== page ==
The Paradox of Grammatical Change

Perspectives from Romance

Editors
| Ludwig-Maximilians-Universität München
| Newcastle University
HardboundAvailable
ISBN 9789027248084 | EUR 110.00 | USD 165.00
 
e-Book
ISBN 9789027291639 | EUR 110.00 | USD 165.00
 
Recent years have seen intense debates between formal (generative) and functional linguists, particularly with respect to the relation between grammar and usage. This debate is directly relevant to diachronic linguistics, where one and the same phenomenon of language change can be explained from various theoretical perspectives. In this, a close look at the divergent and/or convergent evolution of a richly documented language family such as Romance promises to be useful. The basic problem for any approach to language change is what Eugenio Coseriu has termed the paradox of change: if synchronically, languages can be viewed as perfectly running systems, then there is no reason why they should change in the first place. And yet, as everyone knows, languages are changing constantly. In nine case studies, a number of renowned scholars of Romance linguistics address the explanation of grammatical change either within a broadly generative or a functional framework.
[Current Issues in Linguistic Theory, 293]  2008.  vi, 252 pp.
Publishing status: Available
Table of Contents
Introduction
Ulrich Detges and Richard Waltereit
1–12
Syntactic change from within and from without syntax: A usage-based analysis
Richard Waltereit and Ulrich Detges
13–30
On explaining the rise of c'est-clefts in French
Andreas Dufter
31–56
The role of the plural system in Romance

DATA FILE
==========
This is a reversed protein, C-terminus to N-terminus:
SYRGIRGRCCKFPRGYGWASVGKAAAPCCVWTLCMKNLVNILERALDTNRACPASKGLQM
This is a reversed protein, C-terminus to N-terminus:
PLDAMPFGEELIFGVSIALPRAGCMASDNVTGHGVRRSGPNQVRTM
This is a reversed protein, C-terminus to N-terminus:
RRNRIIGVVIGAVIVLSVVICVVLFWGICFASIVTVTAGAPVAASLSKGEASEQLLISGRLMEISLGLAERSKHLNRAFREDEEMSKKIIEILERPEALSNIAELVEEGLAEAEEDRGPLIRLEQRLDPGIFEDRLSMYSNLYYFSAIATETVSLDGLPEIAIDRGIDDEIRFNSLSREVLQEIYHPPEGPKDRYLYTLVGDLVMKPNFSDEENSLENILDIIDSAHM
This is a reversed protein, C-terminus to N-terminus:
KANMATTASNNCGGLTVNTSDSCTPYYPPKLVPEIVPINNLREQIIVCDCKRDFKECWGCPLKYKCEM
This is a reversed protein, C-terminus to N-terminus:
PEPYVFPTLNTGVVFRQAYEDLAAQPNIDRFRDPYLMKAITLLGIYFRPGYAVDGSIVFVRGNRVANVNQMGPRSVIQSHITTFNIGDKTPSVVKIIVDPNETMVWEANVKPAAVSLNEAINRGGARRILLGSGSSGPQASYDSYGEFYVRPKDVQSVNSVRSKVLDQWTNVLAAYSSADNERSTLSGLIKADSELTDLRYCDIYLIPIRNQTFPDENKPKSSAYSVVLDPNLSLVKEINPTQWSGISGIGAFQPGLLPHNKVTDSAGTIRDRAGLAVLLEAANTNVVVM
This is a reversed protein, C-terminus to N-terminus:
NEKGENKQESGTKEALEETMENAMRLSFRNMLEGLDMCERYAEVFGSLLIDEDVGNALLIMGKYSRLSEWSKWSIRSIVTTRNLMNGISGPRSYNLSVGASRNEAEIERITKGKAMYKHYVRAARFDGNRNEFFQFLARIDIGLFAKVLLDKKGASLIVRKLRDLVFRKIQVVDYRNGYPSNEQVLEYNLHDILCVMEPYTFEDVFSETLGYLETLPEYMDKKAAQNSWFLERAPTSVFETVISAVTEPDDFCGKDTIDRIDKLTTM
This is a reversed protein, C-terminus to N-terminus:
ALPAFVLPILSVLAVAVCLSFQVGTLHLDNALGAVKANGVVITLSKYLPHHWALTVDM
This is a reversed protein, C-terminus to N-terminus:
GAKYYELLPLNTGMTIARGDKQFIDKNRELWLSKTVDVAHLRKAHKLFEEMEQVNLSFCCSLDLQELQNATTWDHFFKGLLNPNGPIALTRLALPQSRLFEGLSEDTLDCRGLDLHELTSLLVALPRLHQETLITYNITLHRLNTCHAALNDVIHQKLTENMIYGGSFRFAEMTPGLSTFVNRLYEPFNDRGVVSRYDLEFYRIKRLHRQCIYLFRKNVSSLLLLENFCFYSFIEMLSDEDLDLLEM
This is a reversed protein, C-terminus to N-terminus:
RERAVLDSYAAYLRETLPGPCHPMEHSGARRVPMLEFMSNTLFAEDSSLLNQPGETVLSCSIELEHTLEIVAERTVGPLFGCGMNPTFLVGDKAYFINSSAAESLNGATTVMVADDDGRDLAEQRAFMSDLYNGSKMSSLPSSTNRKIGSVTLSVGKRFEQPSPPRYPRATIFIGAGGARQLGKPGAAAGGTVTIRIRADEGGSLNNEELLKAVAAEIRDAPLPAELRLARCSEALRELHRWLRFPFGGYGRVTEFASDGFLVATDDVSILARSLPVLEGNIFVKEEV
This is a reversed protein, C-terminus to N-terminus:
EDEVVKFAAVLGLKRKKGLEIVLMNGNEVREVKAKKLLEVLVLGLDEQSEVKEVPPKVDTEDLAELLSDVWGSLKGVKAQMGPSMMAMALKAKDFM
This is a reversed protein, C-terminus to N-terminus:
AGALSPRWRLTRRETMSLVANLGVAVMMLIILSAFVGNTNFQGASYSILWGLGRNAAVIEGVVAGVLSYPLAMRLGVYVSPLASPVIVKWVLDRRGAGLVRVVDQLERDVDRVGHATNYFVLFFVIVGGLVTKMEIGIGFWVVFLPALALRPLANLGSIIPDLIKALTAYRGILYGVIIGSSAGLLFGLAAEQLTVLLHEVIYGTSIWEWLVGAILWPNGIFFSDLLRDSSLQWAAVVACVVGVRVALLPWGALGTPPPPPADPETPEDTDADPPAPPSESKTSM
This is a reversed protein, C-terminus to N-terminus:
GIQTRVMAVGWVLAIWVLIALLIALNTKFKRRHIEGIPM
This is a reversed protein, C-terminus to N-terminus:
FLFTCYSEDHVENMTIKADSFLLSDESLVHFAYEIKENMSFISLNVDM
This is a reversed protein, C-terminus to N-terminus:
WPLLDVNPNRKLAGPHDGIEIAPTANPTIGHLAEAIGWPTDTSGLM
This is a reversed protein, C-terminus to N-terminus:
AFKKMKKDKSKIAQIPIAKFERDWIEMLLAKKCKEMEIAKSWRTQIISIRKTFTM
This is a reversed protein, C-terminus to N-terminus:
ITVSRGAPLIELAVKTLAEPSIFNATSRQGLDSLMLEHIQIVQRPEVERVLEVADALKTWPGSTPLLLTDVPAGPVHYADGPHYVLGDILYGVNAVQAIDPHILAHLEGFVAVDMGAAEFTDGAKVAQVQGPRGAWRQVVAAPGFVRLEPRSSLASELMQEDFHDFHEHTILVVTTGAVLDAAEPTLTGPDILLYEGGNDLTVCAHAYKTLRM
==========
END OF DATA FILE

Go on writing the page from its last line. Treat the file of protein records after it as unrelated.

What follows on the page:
Elisabeth Stark
57–84
Morphological developments affecting syntactic change
Maria Goldbach
85–106
Grammaticalisation within the IP-domain
Susann Fischer
107–126
Imperfect systems and diachronic change
Giampaolo Salvi
127–146
From temporal to modal: Divergent fates of the Latin synthetic pluperfect in Spanish and Portuguese
Martin G. Becker
147–180
Non-lexical core-arguments in Basque, Romance and German: How (and why) Spanish syntax is shifting towards clausal headmarking and morphological cross-reference
Hans-Ingo Radatz
181–214
Towards a comprehensive view of language change: Three recent evolutionary approaches
Esme Winter-Froemel
215–250
Subject Index
251–252
“U. Detges et R. Waltereit ont réussi dans ce volume la gageure de faire dialoguer des spécialistes de la linguistique diachronique d'inspiration fonctionnaliste et formaliste, ce qui permet à chaque lecteur/lectrice d'évaluer soi-même l'impact des deux types d'argumentation en particulier face à la question délicate du locus de changement linguistique: au cours de l'acquisition ou au long de l'usage.”
“[...] a volume that is very successful both in presenting a fairly comprehensive view of language change by confronting theoretically different approaches, and in achieving a high degree of coherence across the individual contributions.”
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2013.  In Quotatives,  pp. 245 ff. Crossref logo
CAPPELLE, BERT
2017. Changing the system from within – a response to Hoffmann. English Language and Linguistics 21:2  pp. 375 ff. Crossref logo
Levon, Erez & Isabelle Buchstaller
2015. Perception, cognition, and linguistic structure: The effect of linguistic modularity and cognitive style on sociolinguistic processing. Language Variation and Change 27:3  pp. 319 ff. Crossref logo
Oesterreicher, Wulf
2015.  In Historische Sprachwissenschaft als philologische Kulturwissenschaft,  pp. 15 ff. Crossref logo

This list is based on CrossRef data as of 30 january 2020. Please note that it may not be complete. Sources presented here have been supplied by the respective publishers. Any errors therein should be reported to them.

Subjects
BIC Subject: CFK – Grammar, syntax
BISAC Subject: LAN009000 – LANGUAGE ARTS & DISCIPLINES / Linguistics / General
U.S. Library of Congress Control Number:  2007044470